The criminal records of over 9,000 people convicted for low-level and nonviolent cannabis crimes in Santa Clara County in California have just been cleared. All in all, 11,500 charges were wiped from the record, which means the convictions will no longer show up on these peoples’ background checks.

“Too many people who have committed low-level offenses and paid their debt to society remain hampered by old criminal records in their efforts to get back on track,” District Attorney Jeff Rosen said in a statement. “The justice system must always evolve toward fairness and equality.”


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Since Californians approved of Proposition 64 in 2016, recreational adult-use of cannabis, as well as the sale of cannabis products, has been fully legalized. But even as hundreds of licensed cannabis businesses sprung up on the market, Californians with previous pot convictions still carried those offenses on their criminal records.

While single cities in California launched programs to correct the damage caused by the War on Drugs, especially to disenfranchised communities, the state itself has not gotten on board yet. Until now, getting their records expunged was a long and tiring process that had to be taken care of by the convicts themselves.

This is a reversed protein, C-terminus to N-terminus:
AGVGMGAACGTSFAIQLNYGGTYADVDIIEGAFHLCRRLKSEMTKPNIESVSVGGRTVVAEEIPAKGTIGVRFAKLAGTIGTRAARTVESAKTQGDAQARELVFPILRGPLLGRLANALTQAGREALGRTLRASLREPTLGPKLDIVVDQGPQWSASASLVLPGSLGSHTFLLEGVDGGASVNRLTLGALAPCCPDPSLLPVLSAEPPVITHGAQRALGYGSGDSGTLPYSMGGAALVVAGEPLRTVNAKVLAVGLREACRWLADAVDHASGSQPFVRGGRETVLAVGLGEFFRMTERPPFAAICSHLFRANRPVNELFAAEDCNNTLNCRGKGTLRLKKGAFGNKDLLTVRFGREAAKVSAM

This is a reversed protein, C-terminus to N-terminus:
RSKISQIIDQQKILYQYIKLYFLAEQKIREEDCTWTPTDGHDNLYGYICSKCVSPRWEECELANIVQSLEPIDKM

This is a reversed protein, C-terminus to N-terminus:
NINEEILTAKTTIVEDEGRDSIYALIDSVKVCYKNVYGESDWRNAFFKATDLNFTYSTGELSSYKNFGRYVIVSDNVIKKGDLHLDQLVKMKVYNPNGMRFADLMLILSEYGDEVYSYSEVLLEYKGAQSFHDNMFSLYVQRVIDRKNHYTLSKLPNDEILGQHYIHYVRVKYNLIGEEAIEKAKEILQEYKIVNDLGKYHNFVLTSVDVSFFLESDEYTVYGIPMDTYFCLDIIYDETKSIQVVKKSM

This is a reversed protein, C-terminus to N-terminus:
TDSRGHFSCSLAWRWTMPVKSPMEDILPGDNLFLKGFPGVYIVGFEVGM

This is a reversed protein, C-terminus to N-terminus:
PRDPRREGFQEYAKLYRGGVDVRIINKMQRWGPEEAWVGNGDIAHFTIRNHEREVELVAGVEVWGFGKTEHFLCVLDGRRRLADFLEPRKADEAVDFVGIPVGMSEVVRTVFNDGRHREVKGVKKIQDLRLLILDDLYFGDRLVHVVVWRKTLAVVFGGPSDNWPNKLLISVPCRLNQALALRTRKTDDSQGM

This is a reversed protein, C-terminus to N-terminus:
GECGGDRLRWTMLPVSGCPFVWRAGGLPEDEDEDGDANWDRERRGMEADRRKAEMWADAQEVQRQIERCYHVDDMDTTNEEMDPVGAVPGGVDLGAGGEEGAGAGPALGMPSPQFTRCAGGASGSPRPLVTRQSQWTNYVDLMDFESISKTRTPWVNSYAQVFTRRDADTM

Over time, new laws are taking that responsibility out of the hands of the people hurt by the War on Drugs and putting it on the state. Felony offenses carry great weight as they block people from applying to a large number of jobs, obtain loans, go to college, or receive housing benefits. Having previous convictions on one’s criminal record usually also leads to harsher sentences during subsequent sentencing for new crimes.

According to a DPA report from 2016, from 2006 to 2015, nearly 500,000 people were arrested for marijuana offenses in California alone. Rodney Holcombe, a legal fellow at DPA, said in 2016 that there may be close to 1 million people in the state with cannabis-related convictions that could be eligible for relief due to Proposition 64.

“As states start dialing back their war on marijuana consumers,” Erik Altieri, executive director of marijuana policy reform group NORML, told HuffPost at the time. “It is important that those who were most negatively impacted by our oppressive prohibition are able to see previous harms remedied as best as possible and be given the opportunity to participate in the benefits that come along with legalization and regulation.”

Until California passes a law to expunge the records of anyone convicted of low-level, nonviolent cannabis crimes, the vast majority of these people will likely not have the means to go through that process themselves.